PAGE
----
The Power List 2020 – Europe
Full Professor of Analytical Chemistry, University of Messina, Italy
Future of the field: Trends that will shape the future of separation science? Miniaturization, of course, as well as speed and automation. The ever-increasing levels of regulations across all sectors of analytical science mean there is a greater need for increased sample throughput and, in turn, laboratory productivity. I believe that more and more effort will be put into the design of instruments that are simpler to operate and maintain, as well as miniaturized portable devices capable of addressing tasks of environmental concern. The quality and consistency of analytical results will be improved, with less demand in terms of skilled personnel. Looking further ahead, I can imagine open space laboratories in which robotic stations are positioned, with automated analytical platforms that integrate sample preparation. Human resources could then be better allocated, for the development of techniques that are more versatile, easier to use, and with smaller environmental footprints.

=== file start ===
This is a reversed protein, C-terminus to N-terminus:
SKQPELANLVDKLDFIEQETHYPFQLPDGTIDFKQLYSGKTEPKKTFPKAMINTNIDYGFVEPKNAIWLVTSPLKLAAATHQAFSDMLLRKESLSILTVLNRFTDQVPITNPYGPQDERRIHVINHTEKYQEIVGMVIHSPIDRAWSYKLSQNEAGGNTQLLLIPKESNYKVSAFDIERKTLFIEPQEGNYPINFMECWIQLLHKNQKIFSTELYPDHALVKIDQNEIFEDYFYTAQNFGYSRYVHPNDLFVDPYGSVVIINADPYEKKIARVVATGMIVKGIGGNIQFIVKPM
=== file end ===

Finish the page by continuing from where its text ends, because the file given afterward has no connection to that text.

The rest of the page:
Dinner guest: Without a doubt, Marcel Golay (1902-1989) would be the first name on my list. Anyone who works in the field of chromatographic techniques knows Golay for his pioneering work in the field of GC. He introduced the theory of dispersion in open tubular columns, and demonstrated their efficacy at the second International Symposium on Gas Chromatography in 1958. His outstanding research, rigorous yet shaped with innovation, has always been a source of inspiration for my own research, and has driven many of my achievements in the field of fast GC, as well as multidimensional chromatography. You can imagine how pleased I was to be awarded with the prestigious Marcel Golay Award at the 41st ISCC and 14th GCxGC Symposium in Fort Worth, Texas, in 2017! Yet I would have traded the medal for a dinner with Golay – I've always been fascinated by the prospect of talking to one of the most influential scientists ever.
Time travel destination: That’s difficult! I think I would travel to the future, not a precise day, but somewhere in the next two or three decades. I’d be curious to see the impact I would have made, if any – and not purely from a scientific standpoint. Of course I would like to know where separation science is headed, but the biggest reward would be knowing whether the people I have trained will benefit from my teachings. As the coordinator of a research group, I am challenged every day to find the unique attributes and talents of each individual in my team, and to capitalize on these.